Facebook’s Sandberg Helped Kill Story on Activision CEO: Report

Bobby Kotick, chief executive officer of Activision Blizzard, and Sheryl Sandberg, chief operating officer of Facebook, together for a conference in 2018, before the couple split.

Bobby Kotick, chief executive officer of Activision Blizzard, and Sheryl Sandberg, chief operating officer of Facebook, together for a conference in 2018, before the couple split.
photo: Drew Angerer (Getty Images)

Notorious big tech executives Sheryl Sandberg and Bobby Kotick once had a big tech power couple relationship in the late 2010s. A new report shows that, like the wonder twins, with their powers combined, the Meta COO and Activision Blizzard CEO would let no British tabloid leave either of them with a black eye, as long as they could help it.

Shame for them that they don’t have each other’s resources this time around.

the Wall Street Journal reported that Sandberg and Kotick worked together to put pressure on The Daily Mail that would have damaged both executives’ reputations, according to anonymous sources at both the paper and unnamed individuals close to the two executives. This reportedly happened in both 2016 and 2019. In both years, The Daily Mail was reporting on a 2014 temporary restraining order filed against Kotick by a former girlfriend. The details of that restraining order are still unknown. Meta is reportedly reviewing Sandberg’s actions on him.

Kotick and Sandberg were dating from around 2016 to 2019. Their relationship ended during a time of upheaval for Facebook amid ongoing scandal over Facebook selling millions of users’ data to Cambridge Analytica.

The Journal reported that Sandberg and Kotick worked together with employees of both Facebook and Activision, as well as outside advisers, to persuade The Daily Mail to disappear the story, telling the tabloid’s then-editors that the former girlfriend had retracted the allegations in order to convince the reporters there was no need to report on it. The ex-gf had initially petitioned for a longer-lasting order but then dropped her claims from her. In 2019, Sandberg emailed the paper, escalating her concerns to the desk of then-editor-in-chief Martin Clarke. A second time, the Daily Mail did not run a story.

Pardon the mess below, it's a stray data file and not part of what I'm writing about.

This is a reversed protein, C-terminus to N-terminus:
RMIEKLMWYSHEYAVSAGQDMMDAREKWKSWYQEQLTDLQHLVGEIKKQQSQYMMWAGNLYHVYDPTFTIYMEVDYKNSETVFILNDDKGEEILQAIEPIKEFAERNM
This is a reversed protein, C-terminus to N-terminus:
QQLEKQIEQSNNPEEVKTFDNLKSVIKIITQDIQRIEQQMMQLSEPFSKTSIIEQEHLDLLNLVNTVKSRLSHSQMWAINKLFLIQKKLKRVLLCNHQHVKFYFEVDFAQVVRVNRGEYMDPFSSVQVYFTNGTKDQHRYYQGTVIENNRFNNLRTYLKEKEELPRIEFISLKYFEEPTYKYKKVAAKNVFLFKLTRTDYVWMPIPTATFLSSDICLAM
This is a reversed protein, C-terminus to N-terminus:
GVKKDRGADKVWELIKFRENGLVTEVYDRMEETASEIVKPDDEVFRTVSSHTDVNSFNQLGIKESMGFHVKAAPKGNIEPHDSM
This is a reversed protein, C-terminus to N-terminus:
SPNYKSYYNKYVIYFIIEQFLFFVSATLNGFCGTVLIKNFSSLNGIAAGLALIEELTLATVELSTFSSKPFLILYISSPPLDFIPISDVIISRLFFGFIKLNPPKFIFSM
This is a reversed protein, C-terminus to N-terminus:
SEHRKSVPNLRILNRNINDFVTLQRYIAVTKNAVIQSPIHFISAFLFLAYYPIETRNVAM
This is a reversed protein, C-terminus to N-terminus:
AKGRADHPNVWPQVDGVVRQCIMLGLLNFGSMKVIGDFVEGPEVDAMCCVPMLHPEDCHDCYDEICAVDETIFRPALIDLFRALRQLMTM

Kotick denied the allegations that he specifically pressured the British newspaper to drop the story, adding that the matter involving the restraining order was long dealt with and that he and the former girlfriend “remain friends.” In a statement from Meta, the company said that Sandberg never threatened the paper’s business relationship with Facebook “in order to influence an editorial decision.” Newspapers depend on Facebook for their readership, something that was true then and is true now.

The Journal reported that public relations and legal advisors to Sandberg were worried that news of that restraining order would hurt her reputation as a feminist and a role model for women. Sandberg, a top executive at the company since 2008, has built a persona of supporting women in the workplace, particularly through the organization LeanIn that she started in 2013, the same year she wrote her book of the same name.

But noble goals only get you so far, apparently. Sandberg was involved in a 2017 scheme to get the lowdown on billionaire George Soros’ financial interests after he had the gall to criticize Facebook. According to reporting from the New York Times and Buzzfeed, the company planned to hire an outside research firm to conduct opposition research against Soros. The Facebook board stood behind Sandberg, saying that such action was “entirely appropriate.”

Kotick, on the other hand, doesn’t have much of a philanthropic background to launder his reputation. Activision Blizzard has been mired in scandal after scandal over the past few months over allegations of widespread sexual harassment. California is now suing the company, and worse, the Journal wrote in another story that Kotick not only knew about the sexual harassment, but worked to downplay it and mitigate blowback.

Though Meta may be reviewing Sandberg’s actions, we already know Kotick has a golden parachute and a nice, comfortable waterbed made of employees’ tears when he finally lands back on earth. In January, Microsoft announced it was buying Activision wholesale for a whopping $68.7 billion, and in the meantime, Sandberg’s ex-bf remains CEO of the company.


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